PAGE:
Trying to push through reforms to boost competitiveness in the Balkans is "worse than hell", the prime minister of Serbia said, adding the necessary measures have been delayed for what seems like "centuries".
As Serbia sets its sights on EU membership, new privatization, bankruptcy and construction permit laws are set to be pushed through in order to revive the country's stagnant economy, Aleksandar Vučić told CNBC, adding that the lack of competitiveness is the country's "biggest problem".
"It is not an easy situation. We have been delaying all reforms we dare to say centuries, but actually it is decades, and now we have to do almost everything to create better business environment," Vučić said.
"Whenever you try to do any kind of reform in the Balkans, it doesn't matter whether that is Croatia, Bosnia or Serbia it's going to be worse than hell – very difficult of course, but I am absolutely dedicated to that, absolutely determined and I have no doubt we will be very successful," he said.
Serbia kept interest rates on hold this month, keeping its main interest rate at 8.5 percent after cutting interest rates the previous two months in a row, as record flooding hit the country's already weakened economy.
Serbia is at risk of falling into its third recession in five years after torrential rainfall caused severe flooding in the country devastated homes, businesses and land in the country.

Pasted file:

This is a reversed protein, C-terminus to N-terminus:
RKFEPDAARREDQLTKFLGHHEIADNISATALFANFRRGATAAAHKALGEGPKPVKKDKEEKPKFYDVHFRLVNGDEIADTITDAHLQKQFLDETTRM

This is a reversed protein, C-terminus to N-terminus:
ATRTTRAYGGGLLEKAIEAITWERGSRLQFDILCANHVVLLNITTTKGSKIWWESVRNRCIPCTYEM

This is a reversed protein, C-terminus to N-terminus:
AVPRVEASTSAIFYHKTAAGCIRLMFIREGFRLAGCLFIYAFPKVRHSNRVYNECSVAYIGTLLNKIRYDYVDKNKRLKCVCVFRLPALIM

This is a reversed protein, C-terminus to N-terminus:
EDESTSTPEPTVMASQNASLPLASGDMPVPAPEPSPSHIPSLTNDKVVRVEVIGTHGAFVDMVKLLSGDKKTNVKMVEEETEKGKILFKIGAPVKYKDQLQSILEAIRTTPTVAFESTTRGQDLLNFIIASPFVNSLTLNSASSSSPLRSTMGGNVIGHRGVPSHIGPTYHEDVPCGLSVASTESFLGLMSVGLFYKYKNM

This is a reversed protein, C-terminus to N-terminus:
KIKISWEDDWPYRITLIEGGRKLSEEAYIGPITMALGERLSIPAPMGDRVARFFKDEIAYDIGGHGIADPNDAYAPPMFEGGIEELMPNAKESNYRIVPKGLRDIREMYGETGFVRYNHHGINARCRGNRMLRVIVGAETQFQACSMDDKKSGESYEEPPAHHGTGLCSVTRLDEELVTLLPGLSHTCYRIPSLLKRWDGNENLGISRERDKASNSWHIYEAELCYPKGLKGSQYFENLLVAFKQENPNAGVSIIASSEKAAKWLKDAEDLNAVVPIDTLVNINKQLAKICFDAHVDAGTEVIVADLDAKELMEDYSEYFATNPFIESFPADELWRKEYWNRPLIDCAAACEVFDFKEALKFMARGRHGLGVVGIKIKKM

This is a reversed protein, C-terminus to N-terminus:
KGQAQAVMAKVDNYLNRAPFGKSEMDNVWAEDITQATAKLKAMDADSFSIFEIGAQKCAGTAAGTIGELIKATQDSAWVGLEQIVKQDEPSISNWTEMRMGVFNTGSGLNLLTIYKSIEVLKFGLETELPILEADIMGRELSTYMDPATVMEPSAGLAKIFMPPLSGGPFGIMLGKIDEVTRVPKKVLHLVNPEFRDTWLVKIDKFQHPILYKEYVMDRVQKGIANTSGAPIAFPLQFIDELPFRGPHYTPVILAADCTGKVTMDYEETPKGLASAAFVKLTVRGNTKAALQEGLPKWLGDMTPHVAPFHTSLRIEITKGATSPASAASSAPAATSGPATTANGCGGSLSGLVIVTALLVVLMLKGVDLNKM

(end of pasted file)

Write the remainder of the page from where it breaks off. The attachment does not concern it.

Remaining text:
Vucic has promised to make the country a more attractive place for foreign investors, and is set to include cutting the subsidies to nearly 160 state-owned enterprises in order to save Serbia from bankruptcy.
"Yes we are on the EU path, but we need to do a lot more to make it more attractive place for foreign investors, from Western society and we are capable of doing that," he said.
Vucic said he was not going to wait for Europe to help resolve Serbia's problems, but intends on making fiscal adjustments that will be "very tough for the people".
Speaking on the country's close ties with Russia, the prime minister said Serbia is on a "very clear EU path".
"That is what I said to Putin two days ago, we do respect our friends from Russia, we have a very good co-operation and collaboration, but our main orientation, our goal is to be a part of EU. That is quite normal and very rational and dare to say very reasonable," he added.